I had done enough fondling and it was time to test it out. I mounted the C-More Sight and it surprisingly set almost dead center from the factory. The detail and quality of the C-More was amazing. Not only was it very functional and comfortable, but the aesthetics were incredible. They incorporate an E2 style “rear sight” into their design that looks just like a factory Colt unit. Everyone who examined the scope thought the “rear sight” portion of the scope was part of the rifle itself. The C-More Tactical Sight is a red-dot sight that also utilizes the iron sight for superior accuracy. Having used a number of red-dot sights over the years, and seeing few real improvements, I set my expectations low. I am pleased to report here that I was not disappointed, but actually very impressed with this system. Target acquisition is fast, and by using the dot in conjunction with the rear sight it is much more consistent than any I have used in the past. Thumbs up to C-More.
Due to all the stories I had heard about this particular caliber being fired in a 16” barrel as opposed to the much shorter barrel of the Desert Eagle pistol, I wanted to run it through a chronograph and alleviate some fact from a little fiction right away. We set up a Dillon chronograph and I loaded a magazine with Speer 325 grain Gold Dots. We wanted a string of five rounds to get an average reading. As soon as I squeezed the trigger the first time I knew this was not your typical AR. The average bullet speed was over 1,760 feet per second, and the recoil was very noticeable.
I had expectations of light to moderate recoil due to the very efficient buffer system, but these expectations were soon quelled. This bad boy has some thump! Now don’t get me wrong, it is not anywhere near severe enough to discourage you from shooting it again (and again…and again…), but you definitely know it is there. The sound is moderate, and the heavy barrel assists you in keeping the muzzle down a little bit when firing rounds close together.
There was a private shoot that would be attended by many seasoned Emma-gees coming up and I thought it would be the perfect place to get the “man-on-the-street” opinion of the Dalphon conversion. This was a shoot for the members of the Hiram Maxim group that work at the big Military Firearms Shoot & Expo every year, and was an opportunity for the crew to get a little shooting in. I had mentioned to a few of the guys that I may be bringing the Dalphon and when I pulled in I was asked right away of its whereabouts. When I pulled it out and started loading a magazine, an instant line began to form. When I set the rifle down and the bore diameter was visible, the line got longer.
I gave everyone interested a few rounds to fire at the appliance or automobile of their choice, and almost all the reactions were the same. After firing a couple rounds, they would typically rotate their shoulder or make some type of signal that they were aware of the recoil, and a big smile would wash over their face. When the line would quiet down, the first question I would get was “How much are these?”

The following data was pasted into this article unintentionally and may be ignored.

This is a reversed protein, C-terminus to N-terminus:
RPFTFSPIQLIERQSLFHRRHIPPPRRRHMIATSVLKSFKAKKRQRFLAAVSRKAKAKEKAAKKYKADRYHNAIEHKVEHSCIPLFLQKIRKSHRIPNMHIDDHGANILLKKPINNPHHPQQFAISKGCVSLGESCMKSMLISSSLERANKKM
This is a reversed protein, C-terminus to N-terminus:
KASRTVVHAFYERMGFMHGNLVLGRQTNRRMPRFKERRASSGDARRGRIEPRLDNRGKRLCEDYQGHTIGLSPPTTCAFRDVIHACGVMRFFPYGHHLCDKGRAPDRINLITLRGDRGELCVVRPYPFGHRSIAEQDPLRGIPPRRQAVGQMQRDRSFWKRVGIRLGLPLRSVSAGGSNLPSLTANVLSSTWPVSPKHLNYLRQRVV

When asked about their opinion of this combo everyone liked the C-More Tactical Sight, and all were intrigued by the massive bore of the rifle. When I asked about the recoil, almost everyone compared it to shooting a shotgun, and no one thought it was too excessive. The unanimous decision was it was certainly different than any other AR-15 family rifle they had ever encountered and all liked it.
I was very impressed with the quality and the craftsmanship of the Dalphon system. The unit functioned almost flawlessly. The only stoppage I encountered was a short cycle due to the fact that I started out with the gas system in the hot ammo setting when it was not necessary. I returned the gas block to the correct position and it continued to function great.
The finish on the upper receiver as well as the Dalphon lower receiver I tested it on was nice and dark. It was not shiny at all, and actually resembled a very desirable, early Colt finish. I have seen many different colored receivers in the past, that seemed to cover the spectrum from gray, to purple, to gloss black and this is definitely one of the best finishes I have encountered.
The necessary modifications to the bolt and the magazine were very professionally done and it is obvious that Dalphon did a lot of R&D before marketing this conversion. The bolt was opened up to accommodate the much larger base of the .50AE round and the extractor also needed to be modified. Specially modified extractors are available for your spare parts kits.
The magazine utilizes a standard 30-round magazine body with a modified follower and a built in spacer / feed ramp to accommodate the shorter cartridge. I experienced no malfunctions due to the design of the magazine. Just like the remainder of the conversion, it was very well made.
The bolt carrier and lower receiver remain original and unmodified. For some of you this statement may be the answer to a burning question you have had all along. Without a doubt, the most commonly asked question I have encountered with this conversion was not “How is the recoil?” but rather “Can you shoot it in full auto on a registered lower?” Well, yes Virginia, there is a Santa Claus, and yes, now you can shoot the massive .50 Action Express in full auto.
Dalphon is currently manufacturing upper receivers in 45ACP, 40S&W, 9mm, 10mm and 7.62×39. Others coming soon include 44 Mag, 440 Corbon and 357. If the quality of their .50AE upper receiver is a reflection of the quality of these others, I am sure you will be impressed.
P.O. Box 2215
Shelton, WA 98584
P.O. Box 1750
Manassas, VA 20108
|This article first appeared in Small Arms Review V4N7 (April 2001)|
and was posted online on July 11, 2014